- Community Schools
Erie’s Black Rock Elementary School held its ninth annual “Black Rock Gives Back” holiday food drive for the Erie Community Food Bank on Tuesday evening, Dec. 6 – perhaps its most successful ever. With 565 students and 6,941 pounds of donated food, the school broke its own records for participation and sharing.
Marianne Farnum, secretary of the food bank, said that the Black Rock food drive is the pantry’s largest contributor of nonperishable items, and she expects the school’s donations to last until this time next year.
“Black Rock by far is the largest benefactor of nonperishable food. They have a huge impact,” Farnum, a volunteer for more than 17 years, said.
While some area businesses and individuals offer supplementary donations throughout the year, the pantry depends on the annual Black Rock drive, and Erie Elementary school’s annual canned goods drive, which recently gathered 3,800 cans, to provide the core stock of nonperishables.
The benefits of the annual event, however, extend far beyond the food bank and its clients.
The drive is an opportunity to take care of people in our community who don’t have as much as we do – that’s why we donate directly to the Erie food bank, principal Cathy O’Donnell said.
According to O’Donnell, the drive aligns with a central aspect of the school’s mission, which is to help students understand that they can make a difference in the world, globally and locally.
O’Donnell also praised the rather unique format of the drive, which was initiated by Robin Kitlowksi, current PTO president, for its community-building power.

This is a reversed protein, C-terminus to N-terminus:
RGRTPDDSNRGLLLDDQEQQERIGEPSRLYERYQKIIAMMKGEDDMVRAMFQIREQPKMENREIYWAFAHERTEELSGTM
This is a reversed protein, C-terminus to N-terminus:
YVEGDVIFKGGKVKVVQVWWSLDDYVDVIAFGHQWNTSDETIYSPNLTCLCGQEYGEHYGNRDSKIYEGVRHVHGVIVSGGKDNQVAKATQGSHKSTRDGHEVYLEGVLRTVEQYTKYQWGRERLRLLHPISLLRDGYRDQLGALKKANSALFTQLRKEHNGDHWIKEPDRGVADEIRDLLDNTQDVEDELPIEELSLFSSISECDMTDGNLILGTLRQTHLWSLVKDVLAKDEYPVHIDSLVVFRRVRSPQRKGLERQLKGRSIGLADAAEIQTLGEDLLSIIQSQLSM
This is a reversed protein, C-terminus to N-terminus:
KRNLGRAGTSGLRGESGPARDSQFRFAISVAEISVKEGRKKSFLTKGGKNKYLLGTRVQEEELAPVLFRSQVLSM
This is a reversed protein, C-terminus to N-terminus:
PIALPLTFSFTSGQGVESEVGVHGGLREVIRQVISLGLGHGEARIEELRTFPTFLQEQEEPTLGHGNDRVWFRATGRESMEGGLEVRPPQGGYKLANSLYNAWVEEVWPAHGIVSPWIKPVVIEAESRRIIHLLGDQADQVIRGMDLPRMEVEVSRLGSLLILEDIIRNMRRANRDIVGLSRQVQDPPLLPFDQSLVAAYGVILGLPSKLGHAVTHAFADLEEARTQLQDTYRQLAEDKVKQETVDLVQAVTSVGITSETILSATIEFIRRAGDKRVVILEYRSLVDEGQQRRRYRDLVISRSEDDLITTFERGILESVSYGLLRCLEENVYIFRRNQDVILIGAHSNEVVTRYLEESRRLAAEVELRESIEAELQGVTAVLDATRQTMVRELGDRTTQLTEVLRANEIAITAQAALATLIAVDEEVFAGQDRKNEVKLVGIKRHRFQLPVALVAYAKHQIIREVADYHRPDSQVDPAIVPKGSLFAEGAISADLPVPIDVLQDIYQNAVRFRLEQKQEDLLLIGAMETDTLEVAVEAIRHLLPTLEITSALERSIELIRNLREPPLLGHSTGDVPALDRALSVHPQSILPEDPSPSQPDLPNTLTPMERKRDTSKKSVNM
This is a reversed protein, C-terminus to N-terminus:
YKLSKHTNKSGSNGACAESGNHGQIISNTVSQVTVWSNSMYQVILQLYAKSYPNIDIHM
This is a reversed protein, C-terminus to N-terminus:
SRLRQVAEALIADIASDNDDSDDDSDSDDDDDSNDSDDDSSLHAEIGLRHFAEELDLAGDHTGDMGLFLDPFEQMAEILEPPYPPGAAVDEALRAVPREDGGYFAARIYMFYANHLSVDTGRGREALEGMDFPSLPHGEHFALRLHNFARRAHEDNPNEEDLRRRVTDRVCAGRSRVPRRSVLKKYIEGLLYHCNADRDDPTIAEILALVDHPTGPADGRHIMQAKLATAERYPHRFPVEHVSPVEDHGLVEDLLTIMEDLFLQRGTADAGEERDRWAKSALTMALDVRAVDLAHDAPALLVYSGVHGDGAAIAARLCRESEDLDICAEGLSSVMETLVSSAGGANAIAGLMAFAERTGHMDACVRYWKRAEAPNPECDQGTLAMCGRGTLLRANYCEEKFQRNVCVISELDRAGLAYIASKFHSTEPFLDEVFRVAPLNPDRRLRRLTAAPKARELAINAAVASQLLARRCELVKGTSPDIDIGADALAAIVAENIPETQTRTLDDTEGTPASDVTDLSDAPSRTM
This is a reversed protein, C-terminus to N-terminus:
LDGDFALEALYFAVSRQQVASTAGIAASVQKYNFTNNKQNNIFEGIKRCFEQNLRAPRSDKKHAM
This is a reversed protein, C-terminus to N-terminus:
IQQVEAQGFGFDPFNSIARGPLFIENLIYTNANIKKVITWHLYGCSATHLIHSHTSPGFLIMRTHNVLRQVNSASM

Typically, someone donating to a food drive places items in a large bin, leaving them there for others to transport at the appropriate time.
Black Rock Gives Back, on the other hand, is an event. Families bring donations, teachers and staff serve hot cocoa and cookies, kids can join a caroling session, while volunteer teachers, staff and families collect and transport items.
O’Donnell said the event “facilitates interaction.”
“I think it is very unique. Every school I have been in has always done that traditional ‘Bring in your can and someone picks it up,’” O’Donnell said.
Kitlowski said that since the school had just opened in 2008 when they began the drive, it was important to find ways to bring people together.
Until recently, the drive focused on standard nonperishables, mostly cans collected at an event.
Over the past few years, however, as she developed a closer relationship with the food bank, Kitlowski wanted the school to provide what was most needed.
Now, a list of requested foods, such as bottled juice, pancake mix and syrup, peanut butter and jelly, and small bags of flour and sugar, is divvied up among different classes.
Whatever the item, community support has been there from the beginning.
“I remember that year (2008) being blown away,” Kitlowski said.
“It is fun to watch it become a favorite family event at the school. I would say we have always had really good participation. People come out,” she said.